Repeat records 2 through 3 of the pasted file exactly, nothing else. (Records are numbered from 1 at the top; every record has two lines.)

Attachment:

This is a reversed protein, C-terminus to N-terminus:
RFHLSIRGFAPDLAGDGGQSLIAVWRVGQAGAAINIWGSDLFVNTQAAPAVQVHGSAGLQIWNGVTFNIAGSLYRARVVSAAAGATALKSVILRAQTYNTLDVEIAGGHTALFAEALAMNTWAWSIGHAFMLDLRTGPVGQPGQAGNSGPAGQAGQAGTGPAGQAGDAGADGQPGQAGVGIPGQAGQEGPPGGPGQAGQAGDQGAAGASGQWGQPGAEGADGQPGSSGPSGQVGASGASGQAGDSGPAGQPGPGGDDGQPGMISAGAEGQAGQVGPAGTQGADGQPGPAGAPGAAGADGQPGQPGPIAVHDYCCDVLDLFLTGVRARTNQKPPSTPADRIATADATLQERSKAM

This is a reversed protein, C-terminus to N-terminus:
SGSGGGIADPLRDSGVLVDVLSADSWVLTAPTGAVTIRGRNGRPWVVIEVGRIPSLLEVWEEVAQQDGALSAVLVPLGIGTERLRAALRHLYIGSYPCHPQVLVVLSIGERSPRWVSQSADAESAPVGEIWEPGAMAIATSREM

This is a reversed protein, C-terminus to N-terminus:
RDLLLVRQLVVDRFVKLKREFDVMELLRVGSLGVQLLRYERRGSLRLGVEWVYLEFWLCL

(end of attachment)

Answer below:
This is a reversed protein, C-terminus to N-terminus:
SGSGGGIADPLRDSGVLVDVLSADSWVLTAPTGAVTIRGRNGRPWVVIEVGRIPSLLEVWEEVAQQDGALSAVLVPLGIGTERLRAALRHLYIGSYPCHPQVLVVLSIGERSPRWVSQSADAESAPVGEIWEPGAMAIATSREM

This is a reversed protein, C-terminus to N-terminus:
RDLLLVRQLVVDRFVKLKREFDVMELLRVGSLGVQLLRYERRGSLRLGVEWVYLEFWLCL